Simonov shivered in his white, fur-lined anorak, carefully demisted his binoculars, flattened himself more rigidly to the frozen ground between the boulders as scudding clouds parted and a nearly full moon blazed treacherously down on him. It was cold in the so-called 'summer' up here, but in the late autumn it was a kind of frozen hell. It was autumn now; with a bit of luck Simonov would escape suffering through another winter. No, he mentally corrected himself, that would take a lot of luck. A hell of a lot!

The scene below turned silver in the flooding moonlight, but the special lenses of Simonov's binoculars made automatic adjustment. Now he turned those lenses on the pass proper, or what had been the pass until the Perchorsk Projekt had got underway some five years ago.

Here on the eastern side of the ravine, the pass had been eroded through the mountain's flank by one of the sources of the Sosva River on its way down to Berezov; on the western side, it had been dynamited through a deep saddle. Falling steeply from the mountains, its road roughly paralleled the course of the Kama River for two hundred and fifty miles to Berezniki and Perm on the Kirov-Sverdlovsk rail link.

In the forty years prior to the Projekt, the pass had been used chiefly by loggers, trappers and prospectors, and for the transportation of agricultural implements and produce both ways across the range. In those days its narrow road had been literally carved and blasted from the solid rock, and so it had remained until recently: a rough and ready route through the mountains. But the Perchorsk Projekt had brought about drastic changes.

With the construction of the Zapadno rail link to Serinskaja in the east, and the extension of the railway from Ukhta to Vorkuta in the north, the high pass had long since fallen out of favour as a route through the mountains; it had only remained important to a handful of local farmers and the like, whose livelihoods hardly mattered in the greater scheme of things. They had simply been 'relocated'. That had taken place four and a half years ago; then, with all the speed, ingenuity and muscle that a superpower can muster the pass had been reopened, widened, improved and given a two-lane system of good metalled roads. But not as a public highway, and certainly not for the use of the far-scattered 'local' communities. Indeed, their use of the pass had been strictly forbidden.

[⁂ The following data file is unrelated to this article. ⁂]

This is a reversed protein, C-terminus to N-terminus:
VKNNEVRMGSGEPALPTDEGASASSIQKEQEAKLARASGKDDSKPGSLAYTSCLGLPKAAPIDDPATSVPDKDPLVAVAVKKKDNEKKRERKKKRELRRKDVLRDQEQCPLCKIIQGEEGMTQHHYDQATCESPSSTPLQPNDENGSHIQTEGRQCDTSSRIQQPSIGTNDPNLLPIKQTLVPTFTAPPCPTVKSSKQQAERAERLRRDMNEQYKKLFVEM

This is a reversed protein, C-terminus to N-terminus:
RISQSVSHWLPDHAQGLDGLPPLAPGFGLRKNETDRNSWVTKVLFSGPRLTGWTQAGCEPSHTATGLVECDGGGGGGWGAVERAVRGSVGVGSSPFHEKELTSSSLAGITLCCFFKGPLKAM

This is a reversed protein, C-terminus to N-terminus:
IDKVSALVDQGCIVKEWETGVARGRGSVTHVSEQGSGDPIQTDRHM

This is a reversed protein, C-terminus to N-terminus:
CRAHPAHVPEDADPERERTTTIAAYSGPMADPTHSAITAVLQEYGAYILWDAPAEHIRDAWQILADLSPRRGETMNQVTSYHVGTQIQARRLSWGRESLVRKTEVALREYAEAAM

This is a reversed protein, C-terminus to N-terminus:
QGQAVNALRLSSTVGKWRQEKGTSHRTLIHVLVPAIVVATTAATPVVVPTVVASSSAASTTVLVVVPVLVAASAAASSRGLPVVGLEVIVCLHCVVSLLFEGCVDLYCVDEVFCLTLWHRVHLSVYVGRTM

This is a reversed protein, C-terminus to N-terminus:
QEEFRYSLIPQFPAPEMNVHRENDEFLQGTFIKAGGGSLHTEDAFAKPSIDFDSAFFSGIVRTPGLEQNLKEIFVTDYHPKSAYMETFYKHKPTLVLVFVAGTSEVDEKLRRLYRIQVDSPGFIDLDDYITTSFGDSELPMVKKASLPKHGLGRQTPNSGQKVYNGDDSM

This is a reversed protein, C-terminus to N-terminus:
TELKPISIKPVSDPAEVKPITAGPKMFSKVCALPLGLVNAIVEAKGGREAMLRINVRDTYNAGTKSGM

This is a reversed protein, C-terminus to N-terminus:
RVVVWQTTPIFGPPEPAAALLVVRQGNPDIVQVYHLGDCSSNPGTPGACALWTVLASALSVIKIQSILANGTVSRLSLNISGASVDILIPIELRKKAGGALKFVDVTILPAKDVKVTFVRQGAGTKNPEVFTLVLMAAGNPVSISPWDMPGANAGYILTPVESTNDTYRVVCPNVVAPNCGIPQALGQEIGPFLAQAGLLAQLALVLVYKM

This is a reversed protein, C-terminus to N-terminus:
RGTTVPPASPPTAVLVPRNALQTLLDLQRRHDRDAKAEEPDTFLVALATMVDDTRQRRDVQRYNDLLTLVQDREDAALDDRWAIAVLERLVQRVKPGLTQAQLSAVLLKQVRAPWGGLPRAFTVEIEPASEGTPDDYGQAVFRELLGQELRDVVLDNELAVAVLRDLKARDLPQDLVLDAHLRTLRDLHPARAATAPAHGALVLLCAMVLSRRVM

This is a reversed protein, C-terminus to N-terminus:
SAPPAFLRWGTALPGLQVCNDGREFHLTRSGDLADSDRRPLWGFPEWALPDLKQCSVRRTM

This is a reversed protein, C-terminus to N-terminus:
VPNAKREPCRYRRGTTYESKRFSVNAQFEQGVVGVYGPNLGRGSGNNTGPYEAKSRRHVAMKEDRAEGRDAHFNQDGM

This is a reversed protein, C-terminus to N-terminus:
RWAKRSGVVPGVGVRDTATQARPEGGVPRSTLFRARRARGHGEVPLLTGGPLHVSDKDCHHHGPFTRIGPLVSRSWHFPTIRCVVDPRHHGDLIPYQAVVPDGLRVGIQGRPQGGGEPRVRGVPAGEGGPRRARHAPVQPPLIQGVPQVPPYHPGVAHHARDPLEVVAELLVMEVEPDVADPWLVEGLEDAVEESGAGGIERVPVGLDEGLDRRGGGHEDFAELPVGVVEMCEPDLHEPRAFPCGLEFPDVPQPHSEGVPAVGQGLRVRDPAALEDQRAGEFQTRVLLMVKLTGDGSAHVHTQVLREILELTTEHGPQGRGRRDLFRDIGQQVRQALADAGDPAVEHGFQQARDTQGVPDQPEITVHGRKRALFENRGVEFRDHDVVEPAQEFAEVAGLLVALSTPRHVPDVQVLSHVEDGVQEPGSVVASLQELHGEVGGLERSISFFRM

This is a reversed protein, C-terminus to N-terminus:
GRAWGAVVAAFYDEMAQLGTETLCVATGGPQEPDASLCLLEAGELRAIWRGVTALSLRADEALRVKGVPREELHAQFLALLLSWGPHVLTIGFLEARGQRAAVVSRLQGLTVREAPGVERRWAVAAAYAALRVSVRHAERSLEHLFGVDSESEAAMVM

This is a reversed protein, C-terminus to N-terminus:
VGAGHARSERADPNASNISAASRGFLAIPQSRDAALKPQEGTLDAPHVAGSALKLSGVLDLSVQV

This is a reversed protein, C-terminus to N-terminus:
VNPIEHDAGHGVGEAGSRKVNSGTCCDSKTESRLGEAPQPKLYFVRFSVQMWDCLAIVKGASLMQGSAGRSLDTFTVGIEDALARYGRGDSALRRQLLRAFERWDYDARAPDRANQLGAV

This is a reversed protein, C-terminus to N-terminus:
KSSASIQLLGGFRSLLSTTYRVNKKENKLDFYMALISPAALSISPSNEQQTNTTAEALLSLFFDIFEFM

In all the project had taken almost three years to complete, during which time the Soviet intelligence services had leaked innocuous details of 'a pass in the Urals which is undergoing repair and improvement'. That had been the official line, to forestall or confuse the piecing together of the true picture as seen by the USA from space. And if additional proofs of the innocence of the Perchorsk Projekt were required, it could also be seen that gas and oil pipelines had been laid in the pass between Ukhta and the Ob gasfields. What the Russians couldn't conceal or misrepresent was the construction of dams and the movement of heavy machinery, the incredibly massive lead shield built up in layers over the erstwhile bed of a powerful ravine torrent, and perhaps most important, the gradual build-up of troop movement into the area to a permanent military presence. There had been a deal of blasting, excavation and tunnelling, too, with many thousands of tons of rock moved out by truck or simply dumped into local ravines, plus the installation of large quantities of sophisticated electrical equipment and other apparatus. Most of which had been seen from space, and all of which had intrigued and irritated the West's intelligence and security services almost unendurably. As usual, the Soviets were making life very difficult. Whatever they were up to, they were doing it in an almost inaccessible, steep-sided ravine nine hundred feet deep, which meant that a satellite had to be almost directly overhead to get anything at all.